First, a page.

I stumbled on this site a few weeks ago when I was trying to search a door latch issue on .net. Since then I've read through a fair percentage of the threads here, and I'd like to join. Many of the posts seem to be from people that I've found to be most helpful at .net where I've gleaned a wealth of knowledge. I've had my P38 for 2 years now. I've had quite a few vehicles throughout my life and my P38 has been my favourite to drive both on and off road. For the first year, it was probably my least trouble free car (second only to my first year with my 1963 Series 2A, which I've had for 25 years now), but I've got most of the issues sorted now. I'm an aircraft mechanic by trade so I'm not afraid of most mechanical or electrical issues, though I'm not as good with electronics. I'm not the guy with a wealth of P38 knowledge, but hopefully I can offer some helpful advice on occasion.
I got "Abs/ Traction failure" today. Nanocom read the fault as "normal rotation on all wheels, incorrect air gap on RHF sensor". The rubber boot on the sensor needs replacing, but I've been nowhere near that corner for a long while, so nothing's been disturbed. I was off on a drive, so all i've done so far is give the sensor a bit of a tap with a hammer to check it was seated properly, nada.... I'll pull it out tomorrow and give it a bit of a clean, and maybe blast the port with air. Any other thoughts? If spring cleaning doesn't work then I'll prob end up getting a replacement sensor.
I had a fun couple of hours yesterday changing the water pump on my P38.
It started leaking after I flushed it last week, not surprising considering the shit that came out of the radiator when I first got it.
There was a coppery looking paste coming out. AFAIK thats a stop leak product.
You can see the shit in the gap for the o-ring.
Its also been replaced with a pump with a metal impeller.
I'm having ABS activation whenever I brake below 15mph, bit of a nuisance when crawling in traffic and having to apply the brakes.
Removed the ABS relay and went for a short drive (not on main road) and the ABS activation / brake judder stopped, so to my mind that ruled out any air in the brake hydraulics.
After a few applications I lost the brakes completely - fair enough.
Replaced relay and drove without ABS fuse, again no ABS or brake judder below 15 mph but at least the brakes didn't go West.
Strangely the ABS compressor activated every second application of the brakes with the ABS fuse removed, whereas with the fuse and relay in it behaves normally - i.e. cuts in after 4 or 5 applications.
I assume the fault is with one of the ABS sensors - your thoughts ?
The 3 amigos don't show under normal driving conditions and the ABS light goes out after a few MPH as it should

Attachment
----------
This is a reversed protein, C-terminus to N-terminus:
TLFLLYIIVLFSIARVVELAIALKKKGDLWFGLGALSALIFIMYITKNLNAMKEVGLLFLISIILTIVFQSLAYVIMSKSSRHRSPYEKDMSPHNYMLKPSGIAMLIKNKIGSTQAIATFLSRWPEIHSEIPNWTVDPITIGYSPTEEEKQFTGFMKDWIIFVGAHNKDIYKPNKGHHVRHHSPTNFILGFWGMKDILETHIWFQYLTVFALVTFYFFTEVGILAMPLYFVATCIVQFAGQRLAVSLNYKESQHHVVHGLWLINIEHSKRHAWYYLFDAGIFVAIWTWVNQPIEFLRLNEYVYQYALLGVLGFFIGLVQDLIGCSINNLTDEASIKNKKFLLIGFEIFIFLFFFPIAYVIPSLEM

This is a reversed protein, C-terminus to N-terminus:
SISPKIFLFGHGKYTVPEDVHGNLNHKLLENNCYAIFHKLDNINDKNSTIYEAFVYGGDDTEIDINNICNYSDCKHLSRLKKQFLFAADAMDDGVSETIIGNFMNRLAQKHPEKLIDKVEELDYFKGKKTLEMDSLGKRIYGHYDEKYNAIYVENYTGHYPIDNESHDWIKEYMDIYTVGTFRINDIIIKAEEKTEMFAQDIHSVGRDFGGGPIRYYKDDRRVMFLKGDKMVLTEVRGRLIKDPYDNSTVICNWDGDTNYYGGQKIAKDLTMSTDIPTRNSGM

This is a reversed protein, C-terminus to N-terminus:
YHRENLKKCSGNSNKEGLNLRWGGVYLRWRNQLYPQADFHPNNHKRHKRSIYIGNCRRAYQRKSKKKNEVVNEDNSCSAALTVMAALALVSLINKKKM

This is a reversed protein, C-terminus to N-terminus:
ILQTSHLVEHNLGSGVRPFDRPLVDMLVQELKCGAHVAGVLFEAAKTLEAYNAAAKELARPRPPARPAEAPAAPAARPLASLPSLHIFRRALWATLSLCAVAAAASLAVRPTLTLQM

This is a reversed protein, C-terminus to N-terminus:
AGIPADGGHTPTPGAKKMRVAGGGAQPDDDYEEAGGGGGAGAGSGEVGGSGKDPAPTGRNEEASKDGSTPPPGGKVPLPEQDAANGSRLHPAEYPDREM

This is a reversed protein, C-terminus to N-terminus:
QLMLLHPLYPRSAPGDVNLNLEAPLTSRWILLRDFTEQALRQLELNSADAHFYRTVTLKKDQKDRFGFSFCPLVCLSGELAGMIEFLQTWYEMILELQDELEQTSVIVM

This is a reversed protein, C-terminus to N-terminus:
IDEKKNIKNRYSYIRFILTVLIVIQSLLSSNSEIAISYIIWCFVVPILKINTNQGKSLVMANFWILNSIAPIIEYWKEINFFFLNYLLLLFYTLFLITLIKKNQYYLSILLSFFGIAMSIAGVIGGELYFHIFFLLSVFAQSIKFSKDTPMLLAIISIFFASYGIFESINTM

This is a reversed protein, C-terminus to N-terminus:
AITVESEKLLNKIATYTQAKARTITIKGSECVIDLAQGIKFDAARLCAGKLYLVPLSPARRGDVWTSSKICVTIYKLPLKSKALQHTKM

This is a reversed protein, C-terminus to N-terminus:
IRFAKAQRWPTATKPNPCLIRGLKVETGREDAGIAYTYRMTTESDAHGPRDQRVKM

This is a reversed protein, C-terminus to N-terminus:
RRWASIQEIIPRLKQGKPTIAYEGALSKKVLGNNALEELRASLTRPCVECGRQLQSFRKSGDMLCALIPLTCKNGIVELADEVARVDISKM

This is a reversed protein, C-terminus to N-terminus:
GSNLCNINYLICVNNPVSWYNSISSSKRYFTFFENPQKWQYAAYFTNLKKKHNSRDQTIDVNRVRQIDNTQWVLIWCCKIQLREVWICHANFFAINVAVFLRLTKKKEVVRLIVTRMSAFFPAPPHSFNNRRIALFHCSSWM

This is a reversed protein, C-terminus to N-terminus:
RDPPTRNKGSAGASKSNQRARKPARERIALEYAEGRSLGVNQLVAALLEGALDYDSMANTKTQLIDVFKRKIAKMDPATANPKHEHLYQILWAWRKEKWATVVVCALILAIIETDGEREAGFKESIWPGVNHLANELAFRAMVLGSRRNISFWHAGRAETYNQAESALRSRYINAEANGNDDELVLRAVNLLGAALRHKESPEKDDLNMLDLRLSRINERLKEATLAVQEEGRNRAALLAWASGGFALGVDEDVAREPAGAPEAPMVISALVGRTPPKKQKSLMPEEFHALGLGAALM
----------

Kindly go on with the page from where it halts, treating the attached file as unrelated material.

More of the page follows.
2001 - 2001 P38
I am getting water into the wheel well, and I was checking this evening, after heavy rain, and the water seems to be getting in somewhere around the drivers side rear light fitting, but I can't be sure at the moment. I think that I need to get the hosepipe out and get Madam to run water over the rear door and window while I get into the boot/wheel well area. I have all the carpet and panel out of the boot area and checked the sunroof drain tubes, but they seem to be clear.
The rain water doesn't appear to be coming from the area where the rubber drain tube goes through into the wheel well, either. There isn't any sign of water running across the floor panel directly below the drivers side back window, where the RF receiver is positioned. That whole area is as dry as a bone.
I have cleaned everything out and more or less polished the area in the wheel well in the hope of seeing a water track. I have also bent the bottom edge of the bodywork, under the rear seal, as per the RAVE instructions, and put a load of petroleum jelly under the rear seal. So far it hasn't fixed the leak. I think that the previous owner had the problem because the wheel well has been painted with black paint, a bit like an underseal product. It looks like the rear seal has been replaced already because the seal has very precise cut-outs where the RAVE instruction says to cut the seal to let out the water. I would imagine that my seal is a dealer supplied item.
I could see a small water track down inside a cavity right below the rear light and a bit under where the rear power plug is, but it is difficult to tell whether the water is getting into the cavity [this cavity is the panel that runs from side to side under the rear seal lip], and also I can't see where it could exit to get into the wheel well.